[spec] Using a gitlab

PJ vM pjvm742 at disroot.org
Mon Mar 15 12:35:59 GMT 2021

On 14/03/2021 23:46, Sean Conner wrote:
> It was thus said that the Great Liam once stated:
>> I did find the GitLab move strange. IMO it's not very "mission
>> coherent" to develop a lightweight alternative to the web on a site
>> that shows a blank white page without JavaScript enabled.
> [...]
> Second, about that "lightweight alternative to the web" bit ...
> having been involved with Gemini since before the mailing list, it
> was clear to me that Gemini was never about a "lightweight
> alternative to the web" but an improved gopher.  I think thinking of
> Gemini in terms of the web leads to all these proposed extensions
> (size, caching, uploads, etc.).  I think it's a failure to set
> expectations, but that's me.

I've seen you say something to the extent of "Gemini is not an
alternative to the web but an improvement on Gopher" multiple times. I
think you're treating this as a one-or-the-other thing when in reality
it's both.

Now for sure, Gemini is not a /compromise/ between Gopher and the web.
It does not meet the web in the middle, it's much, much closer to
Gopher. Most of the inspiration taken from the web is in the form of
pitfalls to avoid. But it is definitely an alternative to the web:
Gemini can do many of the useful things that the web can do. And a lot
of people who come to Gemini are fleeing from the web.

Anyway, simply because many people interested in Gemini absolutely
despise the web, I do think Liam's point that Gitlab is not "mission
coherent" stands. Or perhaps not "audience coherent" is a better term.

> It was suggested I set one up using gitlab (and no, I won't say who 
> made the suggestion).

You mean repeat. You said who suggested it when you announced it.

> I completely disagree with participation without an account.  I'm
> sorry, but my experience with Gemini has shown that it's all too easy
> to bitch about it than to do anything about it.  [...]  Anyway, to
> get back onto the point---if you want to bitch about Gemini, I think
> it's fair to have some skin, however minimal, in the game.  If
> setting up an account is too much, tough!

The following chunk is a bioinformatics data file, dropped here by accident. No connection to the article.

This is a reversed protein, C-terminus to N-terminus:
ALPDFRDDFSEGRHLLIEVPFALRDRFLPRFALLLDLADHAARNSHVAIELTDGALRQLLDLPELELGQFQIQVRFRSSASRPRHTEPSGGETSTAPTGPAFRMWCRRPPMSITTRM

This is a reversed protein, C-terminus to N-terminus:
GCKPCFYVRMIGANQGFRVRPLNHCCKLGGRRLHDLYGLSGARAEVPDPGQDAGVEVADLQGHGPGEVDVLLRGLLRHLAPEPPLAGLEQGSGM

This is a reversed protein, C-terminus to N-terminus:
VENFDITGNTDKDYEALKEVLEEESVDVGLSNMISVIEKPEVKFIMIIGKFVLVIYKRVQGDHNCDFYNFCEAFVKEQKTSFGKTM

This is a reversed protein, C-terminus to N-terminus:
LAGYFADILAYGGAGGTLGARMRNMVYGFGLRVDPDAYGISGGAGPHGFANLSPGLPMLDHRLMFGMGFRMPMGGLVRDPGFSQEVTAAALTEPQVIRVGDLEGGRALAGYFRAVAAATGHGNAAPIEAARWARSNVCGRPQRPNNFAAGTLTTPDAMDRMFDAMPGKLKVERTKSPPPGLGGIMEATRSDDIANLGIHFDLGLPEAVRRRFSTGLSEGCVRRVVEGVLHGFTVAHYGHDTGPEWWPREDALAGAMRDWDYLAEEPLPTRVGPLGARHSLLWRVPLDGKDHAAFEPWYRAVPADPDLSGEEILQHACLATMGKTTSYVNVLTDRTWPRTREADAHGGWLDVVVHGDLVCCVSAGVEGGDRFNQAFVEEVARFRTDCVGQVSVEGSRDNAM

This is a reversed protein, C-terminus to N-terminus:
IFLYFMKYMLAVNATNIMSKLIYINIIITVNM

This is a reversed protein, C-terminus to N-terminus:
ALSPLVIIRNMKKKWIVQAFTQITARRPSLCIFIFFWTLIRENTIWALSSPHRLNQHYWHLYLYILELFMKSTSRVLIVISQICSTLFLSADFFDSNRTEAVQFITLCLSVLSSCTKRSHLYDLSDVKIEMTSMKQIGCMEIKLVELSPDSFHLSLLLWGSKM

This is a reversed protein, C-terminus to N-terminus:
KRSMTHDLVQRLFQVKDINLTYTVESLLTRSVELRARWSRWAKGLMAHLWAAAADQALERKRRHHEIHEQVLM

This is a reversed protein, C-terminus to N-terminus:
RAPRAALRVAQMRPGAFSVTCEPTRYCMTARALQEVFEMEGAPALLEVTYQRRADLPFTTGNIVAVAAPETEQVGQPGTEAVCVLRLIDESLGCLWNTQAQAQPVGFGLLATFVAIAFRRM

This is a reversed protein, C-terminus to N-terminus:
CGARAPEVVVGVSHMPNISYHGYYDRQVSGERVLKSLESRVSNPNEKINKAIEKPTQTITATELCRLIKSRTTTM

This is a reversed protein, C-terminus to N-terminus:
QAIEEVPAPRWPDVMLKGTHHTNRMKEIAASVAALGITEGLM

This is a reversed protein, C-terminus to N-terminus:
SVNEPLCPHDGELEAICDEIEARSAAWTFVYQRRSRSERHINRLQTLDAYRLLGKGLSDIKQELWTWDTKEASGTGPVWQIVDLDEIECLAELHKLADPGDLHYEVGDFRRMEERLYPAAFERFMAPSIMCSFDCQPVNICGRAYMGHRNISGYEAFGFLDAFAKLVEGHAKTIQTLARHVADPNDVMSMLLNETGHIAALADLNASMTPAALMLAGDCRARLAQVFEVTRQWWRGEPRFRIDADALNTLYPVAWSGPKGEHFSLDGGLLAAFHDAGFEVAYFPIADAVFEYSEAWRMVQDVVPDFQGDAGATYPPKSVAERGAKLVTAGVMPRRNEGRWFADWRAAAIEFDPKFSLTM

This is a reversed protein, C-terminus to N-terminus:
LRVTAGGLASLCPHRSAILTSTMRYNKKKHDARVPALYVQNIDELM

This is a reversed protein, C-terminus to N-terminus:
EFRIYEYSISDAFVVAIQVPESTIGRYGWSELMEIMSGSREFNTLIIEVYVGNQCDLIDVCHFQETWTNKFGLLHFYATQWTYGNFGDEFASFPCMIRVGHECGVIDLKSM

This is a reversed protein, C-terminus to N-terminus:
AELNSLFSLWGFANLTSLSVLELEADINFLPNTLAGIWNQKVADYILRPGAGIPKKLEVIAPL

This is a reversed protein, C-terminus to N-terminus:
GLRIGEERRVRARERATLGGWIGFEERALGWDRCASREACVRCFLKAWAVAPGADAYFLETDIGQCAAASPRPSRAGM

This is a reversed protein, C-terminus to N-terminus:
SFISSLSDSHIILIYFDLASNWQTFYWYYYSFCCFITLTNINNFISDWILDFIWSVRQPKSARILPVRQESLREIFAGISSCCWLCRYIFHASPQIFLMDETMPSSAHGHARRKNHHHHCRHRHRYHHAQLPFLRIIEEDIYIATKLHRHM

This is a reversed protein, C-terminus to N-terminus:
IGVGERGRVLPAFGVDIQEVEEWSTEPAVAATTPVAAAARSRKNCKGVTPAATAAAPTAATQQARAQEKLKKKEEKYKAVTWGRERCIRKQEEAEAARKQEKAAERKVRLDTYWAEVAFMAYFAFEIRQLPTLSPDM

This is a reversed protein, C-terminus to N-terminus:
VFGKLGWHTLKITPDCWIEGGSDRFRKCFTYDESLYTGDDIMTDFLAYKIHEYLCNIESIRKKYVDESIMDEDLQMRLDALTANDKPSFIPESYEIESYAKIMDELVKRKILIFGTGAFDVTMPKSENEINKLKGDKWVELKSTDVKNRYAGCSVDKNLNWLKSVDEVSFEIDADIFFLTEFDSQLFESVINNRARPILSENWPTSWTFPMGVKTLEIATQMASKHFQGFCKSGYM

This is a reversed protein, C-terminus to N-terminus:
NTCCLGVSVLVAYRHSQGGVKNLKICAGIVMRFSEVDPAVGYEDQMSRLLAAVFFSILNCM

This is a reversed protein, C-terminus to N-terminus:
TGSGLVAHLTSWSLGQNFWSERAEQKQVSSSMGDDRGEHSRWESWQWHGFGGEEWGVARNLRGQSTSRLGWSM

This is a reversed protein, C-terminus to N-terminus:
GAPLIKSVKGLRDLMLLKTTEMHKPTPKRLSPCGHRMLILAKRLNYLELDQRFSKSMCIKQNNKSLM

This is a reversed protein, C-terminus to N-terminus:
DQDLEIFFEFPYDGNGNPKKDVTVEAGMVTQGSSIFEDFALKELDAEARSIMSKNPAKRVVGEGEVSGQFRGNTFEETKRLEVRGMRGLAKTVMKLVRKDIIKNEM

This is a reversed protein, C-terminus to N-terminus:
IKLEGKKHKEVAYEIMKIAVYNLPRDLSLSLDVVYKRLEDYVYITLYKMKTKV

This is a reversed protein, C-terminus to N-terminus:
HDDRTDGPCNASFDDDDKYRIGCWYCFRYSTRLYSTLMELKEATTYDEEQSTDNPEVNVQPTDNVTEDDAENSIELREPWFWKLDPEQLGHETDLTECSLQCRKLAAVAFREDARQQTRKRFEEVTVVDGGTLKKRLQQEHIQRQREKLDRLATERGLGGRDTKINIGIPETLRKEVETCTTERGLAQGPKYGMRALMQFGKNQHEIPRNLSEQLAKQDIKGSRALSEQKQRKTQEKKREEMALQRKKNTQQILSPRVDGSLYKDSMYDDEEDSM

> I AM aware that there may be some technical difficulties in using
> gitlab and there are some who would participate that are otherwise
> unable to do so. For them, yes, the mailing list is still good---I do
> follow both (and yes, that means I hit *each and every* issue page on
> gitlab nearly everyday, even if I don't reply).
So first of all I don't really see the point - if people want to "bitch"
without creating a gitlab account, they can just send an email to the list.

Secondly, it matters how broad the scope of the gitlab issue tracker is.
If it was just something for you in your role as "BDFLA" and was
restricted to things over which Solderpunk gave you authority -
"addressing edge cases, removing ambiguities and increasing overall
consistency" - if issues that suggest major changes (such as removing a
status code) were closed immediately with the comment "not my remit" -
if that was the case it'd be fine for you to decide that gitlab is the
right platform for this and that making an account should be required,
because then it's for you. But if you are going to let issues that
suggest major changes stand, then it becomes a platform with as broad a
scope as the [spec] topic of the mailing list, and frankly in that case
your opinion about whether an account should be required to comment
*should not matter*.

Lastly, I strongly doubt that requiring an account to comment benefits
the quality of discussion in any way. Your thinking about "skin in the
game" is interesting, but not more than interesting. In fact, I think
using gitlab is bad for the discussion quality for a few reasons:

* because of it being split across multiple webpages that few people
look at unless they're linked to a specific issue, the discussion is not
visible enough, there is not enough scrutiny. This can lead to nonsense
arguments not being countered for weeks (probably acquiring multiple
thumbs up from uncritical readers), or even a "the person who files the
issue is more likely to win"-type situation
* you turn away those who are least tolerant of the web, those who are
not favoured by cloudflare, and those who refuse to make a gitlab
account for this because they feel they shouldn't have to


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